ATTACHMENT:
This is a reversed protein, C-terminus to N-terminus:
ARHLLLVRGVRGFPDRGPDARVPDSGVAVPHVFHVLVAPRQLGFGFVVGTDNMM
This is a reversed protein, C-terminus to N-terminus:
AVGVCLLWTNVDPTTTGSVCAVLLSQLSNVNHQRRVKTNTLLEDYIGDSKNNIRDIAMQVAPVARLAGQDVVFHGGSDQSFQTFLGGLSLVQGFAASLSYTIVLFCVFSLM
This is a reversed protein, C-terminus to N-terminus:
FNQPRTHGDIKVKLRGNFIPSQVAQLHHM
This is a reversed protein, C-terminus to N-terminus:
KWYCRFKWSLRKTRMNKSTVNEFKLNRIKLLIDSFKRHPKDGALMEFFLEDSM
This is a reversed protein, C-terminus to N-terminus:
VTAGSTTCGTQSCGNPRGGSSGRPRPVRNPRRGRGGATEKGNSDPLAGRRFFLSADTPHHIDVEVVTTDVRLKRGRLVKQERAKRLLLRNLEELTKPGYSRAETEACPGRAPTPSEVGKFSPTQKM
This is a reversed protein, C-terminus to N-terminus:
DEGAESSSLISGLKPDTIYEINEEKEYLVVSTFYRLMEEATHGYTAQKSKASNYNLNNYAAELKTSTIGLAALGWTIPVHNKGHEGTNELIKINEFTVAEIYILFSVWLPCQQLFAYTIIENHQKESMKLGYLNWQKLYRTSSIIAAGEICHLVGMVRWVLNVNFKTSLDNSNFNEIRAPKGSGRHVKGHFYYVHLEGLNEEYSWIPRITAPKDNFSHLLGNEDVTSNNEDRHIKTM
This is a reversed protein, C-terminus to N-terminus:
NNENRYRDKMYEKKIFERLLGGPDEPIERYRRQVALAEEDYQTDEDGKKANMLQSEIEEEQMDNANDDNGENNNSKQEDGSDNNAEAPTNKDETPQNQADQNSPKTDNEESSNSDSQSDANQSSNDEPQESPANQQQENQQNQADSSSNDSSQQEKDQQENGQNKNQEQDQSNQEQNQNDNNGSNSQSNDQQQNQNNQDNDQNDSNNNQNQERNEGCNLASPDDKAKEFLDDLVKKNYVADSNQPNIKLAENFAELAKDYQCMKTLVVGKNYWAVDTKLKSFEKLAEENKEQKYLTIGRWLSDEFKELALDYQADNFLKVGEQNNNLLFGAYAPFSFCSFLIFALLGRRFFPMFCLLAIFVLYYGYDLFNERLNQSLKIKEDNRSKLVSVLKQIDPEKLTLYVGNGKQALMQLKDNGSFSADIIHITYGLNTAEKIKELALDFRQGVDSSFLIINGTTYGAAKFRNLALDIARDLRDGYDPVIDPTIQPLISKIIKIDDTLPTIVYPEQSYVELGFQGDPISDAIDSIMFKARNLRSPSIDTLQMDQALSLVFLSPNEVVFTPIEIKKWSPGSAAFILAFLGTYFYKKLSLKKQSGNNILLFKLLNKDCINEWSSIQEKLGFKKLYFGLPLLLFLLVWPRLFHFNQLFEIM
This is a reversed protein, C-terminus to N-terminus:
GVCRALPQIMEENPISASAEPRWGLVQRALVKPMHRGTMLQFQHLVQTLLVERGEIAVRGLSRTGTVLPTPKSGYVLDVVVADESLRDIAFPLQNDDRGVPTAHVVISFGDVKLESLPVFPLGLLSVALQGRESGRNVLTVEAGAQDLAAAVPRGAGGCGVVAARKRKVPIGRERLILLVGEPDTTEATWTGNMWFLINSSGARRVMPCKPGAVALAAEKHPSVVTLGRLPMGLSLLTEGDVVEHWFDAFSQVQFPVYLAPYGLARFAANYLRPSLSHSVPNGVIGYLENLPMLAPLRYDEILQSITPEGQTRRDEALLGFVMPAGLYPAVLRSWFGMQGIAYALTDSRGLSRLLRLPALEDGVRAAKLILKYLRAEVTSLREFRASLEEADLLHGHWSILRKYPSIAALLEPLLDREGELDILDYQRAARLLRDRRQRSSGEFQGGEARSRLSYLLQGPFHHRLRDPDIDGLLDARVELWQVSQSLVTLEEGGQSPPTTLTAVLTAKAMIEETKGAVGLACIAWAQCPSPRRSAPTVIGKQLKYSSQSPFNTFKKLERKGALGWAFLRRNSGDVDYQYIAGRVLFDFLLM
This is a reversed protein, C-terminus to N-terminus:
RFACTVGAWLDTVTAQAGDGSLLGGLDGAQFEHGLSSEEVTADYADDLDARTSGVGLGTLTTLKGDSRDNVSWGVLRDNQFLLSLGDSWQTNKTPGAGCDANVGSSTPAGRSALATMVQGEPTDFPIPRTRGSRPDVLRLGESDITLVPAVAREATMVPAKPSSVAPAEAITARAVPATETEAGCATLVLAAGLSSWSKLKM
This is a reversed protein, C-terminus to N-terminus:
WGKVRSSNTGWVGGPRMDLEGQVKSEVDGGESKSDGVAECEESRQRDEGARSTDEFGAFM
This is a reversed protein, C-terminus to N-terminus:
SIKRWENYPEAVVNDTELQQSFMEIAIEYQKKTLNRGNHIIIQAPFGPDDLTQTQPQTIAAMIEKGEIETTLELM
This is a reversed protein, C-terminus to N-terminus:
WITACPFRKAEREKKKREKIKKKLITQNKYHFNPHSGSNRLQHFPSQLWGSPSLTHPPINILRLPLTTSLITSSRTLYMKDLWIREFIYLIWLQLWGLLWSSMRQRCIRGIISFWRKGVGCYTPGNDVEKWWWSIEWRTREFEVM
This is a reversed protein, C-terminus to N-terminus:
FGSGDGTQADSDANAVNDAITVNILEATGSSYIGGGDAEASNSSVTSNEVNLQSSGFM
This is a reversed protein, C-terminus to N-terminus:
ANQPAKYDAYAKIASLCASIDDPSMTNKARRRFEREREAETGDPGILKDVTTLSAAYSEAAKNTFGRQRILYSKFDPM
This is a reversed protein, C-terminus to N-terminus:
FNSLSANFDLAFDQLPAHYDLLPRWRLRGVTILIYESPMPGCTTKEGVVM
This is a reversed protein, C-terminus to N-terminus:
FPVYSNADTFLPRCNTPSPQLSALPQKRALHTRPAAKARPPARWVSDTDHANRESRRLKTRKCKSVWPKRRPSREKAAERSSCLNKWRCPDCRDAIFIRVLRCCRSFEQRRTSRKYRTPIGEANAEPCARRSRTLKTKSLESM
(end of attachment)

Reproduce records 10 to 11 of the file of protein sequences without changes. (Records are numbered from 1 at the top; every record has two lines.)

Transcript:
This is a reversed protein, C-terminus to N-terminus:
WGKVRSSNTGWVGGPRMDLEGQVKSEVDGGESKSDGVAECEESRQRDEGARSTDEFGAFM
This is a reversed protein, C-terminus to N-terminus:
SIKRWENYPEAVVNDTELQQSFMEIAIEYQKKTLNRGNHIIIQAPFGPDDLTQTQPQTIAAMIEKGEIETTLELM